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Upscaling/Resampling Badness and Why DPI Doesn't Matter
Take a look at these glorious shots.
Beautiful! Great color, detail, and composition.
But there's more than meets the eye at play here...
Here's a 100% crop of this photo:
Pretty sharp, nice detail, very little grain...
And from this photo
Same here, good detail, could use setting the black point, a touch of post processing, light sharpening, but super straight out of the camera...
And from this photo
Oh no! What happened?! Look at the JPG artifacts, the jaggies, the blurriness! Help!
There's the culprit! Resampling! When we do this, we can put any values we want in the height, width, or DPI fields and Photoshop won't argue. Photoshop will invent the image specifications you tell it to.
In this example, we first resized the image to 8x12 (this is PRINT size). We then changed the resolution to 302 PPI. Both of these were done with Resample Image ON.
Here is our new 100% crop. When resizing the image to 8x12 output print size, we lost a LOT of pixels. Then when changing the PPI from 72 to 302, we 'invented' a lot of pixels and we see our result here. Fuzzy, grainy, yucky badness, when we had a super image to begin with. All due to that pesky Resample box.
Had we just unchecked the resample box, it would have simply rearranged the pixels we had in a non-destructive way. But, there is really no reason to do any of this, and we'll tell you why...
Let's start by turning off the badness. When we choose not to resample, we'll be working with the original pixels only. Nothing will be cut, nothing invented.
Here, we change the resolution to 302 PPI. Notice how the pixel dimensions 3888x2592 do not change. Also notice how the document size, our print output size, DOES change.
Why? This takes a little bit of simple math. Lets remember what PPI and DPI mean. PixelsPerInch, and DotsPerInch. They're almost interchangeable terms, but one pertains to the screen, and one to printed output (DPI).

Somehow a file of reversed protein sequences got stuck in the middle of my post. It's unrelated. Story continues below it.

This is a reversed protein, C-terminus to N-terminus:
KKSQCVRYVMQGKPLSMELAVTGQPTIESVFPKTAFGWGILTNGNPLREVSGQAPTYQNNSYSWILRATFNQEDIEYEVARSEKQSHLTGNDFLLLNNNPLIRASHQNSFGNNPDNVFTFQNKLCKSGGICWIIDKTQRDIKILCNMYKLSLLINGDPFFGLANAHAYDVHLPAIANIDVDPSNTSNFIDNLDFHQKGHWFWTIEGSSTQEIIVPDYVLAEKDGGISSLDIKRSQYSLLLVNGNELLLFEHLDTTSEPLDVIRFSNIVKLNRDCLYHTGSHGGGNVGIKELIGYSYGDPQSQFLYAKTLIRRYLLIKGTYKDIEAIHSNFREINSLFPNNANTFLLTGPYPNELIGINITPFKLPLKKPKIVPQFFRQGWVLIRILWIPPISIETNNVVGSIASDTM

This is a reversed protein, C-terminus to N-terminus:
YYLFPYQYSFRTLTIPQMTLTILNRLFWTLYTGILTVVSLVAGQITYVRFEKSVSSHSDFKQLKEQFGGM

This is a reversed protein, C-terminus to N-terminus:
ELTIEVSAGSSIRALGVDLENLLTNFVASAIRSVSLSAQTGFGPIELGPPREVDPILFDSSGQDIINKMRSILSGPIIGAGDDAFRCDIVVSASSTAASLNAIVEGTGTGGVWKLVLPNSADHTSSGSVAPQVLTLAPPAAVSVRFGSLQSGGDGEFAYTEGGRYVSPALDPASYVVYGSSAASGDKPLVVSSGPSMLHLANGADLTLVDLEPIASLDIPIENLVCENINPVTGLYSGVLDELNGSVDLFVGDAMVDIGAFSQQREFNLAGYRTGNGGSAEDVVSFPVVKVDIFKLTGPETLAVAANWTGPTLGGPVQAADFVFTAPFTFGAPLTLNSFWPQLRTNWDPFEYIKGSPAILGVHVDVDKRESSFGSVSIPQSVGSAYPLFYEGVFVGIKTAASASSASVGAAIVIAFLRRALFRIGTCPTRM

Have we really done anything here? Nope. That's all this is doing is changing some text markers in the Metadata. Lets come up with some simple figures to look at.
Here, we've taken the same settings, but instead changed the print output size to an exact 8x12. Notice how the resolution now jumps to 324 DPI/PPI. Still, have we done anything? Nope.
Lets take for example a simple 2:3 photo. We'll say at 4"x6" it is 100DPI in resolution. This translates to 400x600 in pixel dimensions. 4in x 100 dots per inch = 400 pixels. With resampling OFF, if we change our DPI to 200, we now get an output size of 2" x 3". 2 inches x 200 DPI = our original 400 pixels. Same pixels, same dimensions, just rearranged and smushed closer together for 'finer' detail in a smaller print.
But you ask, "Shouldn't I worry, and pain myself over the final output?". In short, no.
Pictured here is a screenshot of our Getting Great Prints page. Depending on the size of print ordered, different printers will be used capable of different DPI output.
Larger prints need less DPI to look great, because the viewing distance is going to be greater. You might ask, "Wouldn't 600DPI look phenomenal at any distance though?!"
Nope! At that DPI with a viewing distance of more than an inch or two, you lose the control over what your eye blends and eliminates. Pixels, tones, hues are smushed together by each viewer's brain as the human eye isn't able to discern such fine detail at a distance and has to 'dither' the data. By leaving ALL of this data and so close together, each interpretation is going to be different and due to the way the human eye reads and interprets light, you'll end up with clean lines and hard edges that fade into oblivion and crisp tones and values that mix into mud.
When using a smaller DPI, YOU decide as the print gets larger, how those dots are distributed, and give them enough room to be properly interpreted making for a great, and consistent viewing experience each time.
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